Cahiers Péguy

11Nov/100

Pogrom continues against Christians in Iraq

Posted by clairity

Yonadam Kanna isn't going anywhere. "These attacks express the contempt and hatred of terrorist organizations for Christians," says Kanna, one of less than a dozen Christians in the 325-member Iraqi parliament, "but we will remain whatever they do. Iraq is our country and we won't leave."

There has been no let-up, however, in the campaign against his religion. On Wednesday, synchronized bombings struck at least 11 Christian locations across in Baghdad, killing at least six people and wounding more than 30. The strikes appear to be directly connected to a vicious October 31 church invasion that left at least 50 people dead after gunmen overran Sunday services, shooting down the attending priest and acolyte at the altar before spraying automatic gunfire on the congregation and detonating explosives vest. The Halloween murders at Our Lady of Salvation in Baghdad's middle class, mixed Karada neighborhood were followed by an announcement by the Islamic State of Iraq, an al-Qaeda proxy, promising "We will open upon [the Christians] the doors of destruction and rivers of blood."

Iraq's Christians vow to survive - with Muslim help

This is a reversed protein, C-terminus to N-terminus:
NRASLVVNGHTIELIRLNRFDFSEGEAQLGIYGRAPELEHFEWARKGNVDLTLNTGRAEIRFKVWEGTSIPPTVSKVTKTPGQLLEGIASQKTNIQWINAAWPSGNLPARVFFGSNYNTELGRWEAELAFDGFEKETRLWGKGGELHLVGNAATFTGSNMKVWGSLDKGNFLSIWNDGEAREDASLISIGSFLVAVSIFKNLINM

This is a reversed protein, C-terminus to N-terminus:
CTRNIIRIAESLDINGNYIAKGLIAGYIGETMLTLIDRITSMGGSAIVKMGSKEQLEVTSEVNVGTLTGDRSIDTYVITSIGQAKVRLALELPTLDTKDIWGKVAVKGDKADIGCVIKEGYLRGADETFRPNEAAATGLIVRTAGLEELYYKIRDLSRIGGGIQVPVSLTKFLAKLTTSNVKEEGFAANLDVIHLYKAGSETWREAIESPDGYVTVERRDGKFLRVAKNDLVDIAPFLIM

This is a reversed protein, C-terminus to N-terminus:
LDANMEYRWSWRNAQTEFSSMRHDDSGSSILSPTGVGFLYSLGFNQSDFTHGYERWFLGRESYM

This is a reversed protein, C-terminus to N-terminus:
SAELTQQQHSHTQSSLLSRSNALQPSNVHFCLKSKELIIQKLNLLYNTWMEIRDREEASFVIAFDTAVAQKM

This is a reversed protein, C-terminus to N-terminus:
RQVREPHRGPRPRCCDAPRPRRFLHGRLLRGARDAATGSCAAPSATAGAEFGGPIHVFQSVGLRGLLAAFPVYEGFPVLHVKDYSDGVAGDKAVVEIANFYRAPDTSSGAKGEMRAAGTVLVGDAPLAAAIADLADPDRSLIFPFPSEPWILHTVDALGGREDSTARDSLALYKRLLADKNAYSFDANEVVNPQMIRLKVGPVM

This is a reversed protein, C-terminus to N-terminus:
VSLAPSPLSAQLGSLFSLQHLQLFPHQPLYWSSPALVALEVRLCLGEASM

• Share/Bookmark
10Nov/100

A Muslim defends the Christians of the Middle East

Posted by clairity

Firstly, historically speaking, [Christians] are part of the Middle East, and recently in Egypt, Lebanon, Iraq, Palestine and Syria, they contributed to the creation and liberation movement. Thus, they are a basic component of these countries, and so inflicting the slightest harm on them would mean causing tension and riots, and destabilizing the situation. Most dangerous of all is that this would trigger religious wars in a region already suffering from religious extremism, which undermines the citizenship concept, something that will be a real threat to all countries of the region....

Iraqi Christians are not part of the armed conflict; they have never formed militias and never resorted to any foreign states. Unfortunately, this is the reason for their weakness today. It is also the reason why observers of the situation in Iraq sympathize with them and demand their protection. It is so tragic that Iraqi Christians managed to live in peace during Saddam Hussein dictatorship but can't live in peace today in an Iraqi state which is supposed to be democratic. The Iraqi government stood against them in constitutional issues relating to minority laws and did not provide them with sufficient security protection despite the torture they are being exposed to. Threats against them have persisted ever since the toppling of the autocratic Saddam Hussein regime.

Without Christians, the Middle East has no future

  • Share/Bookmark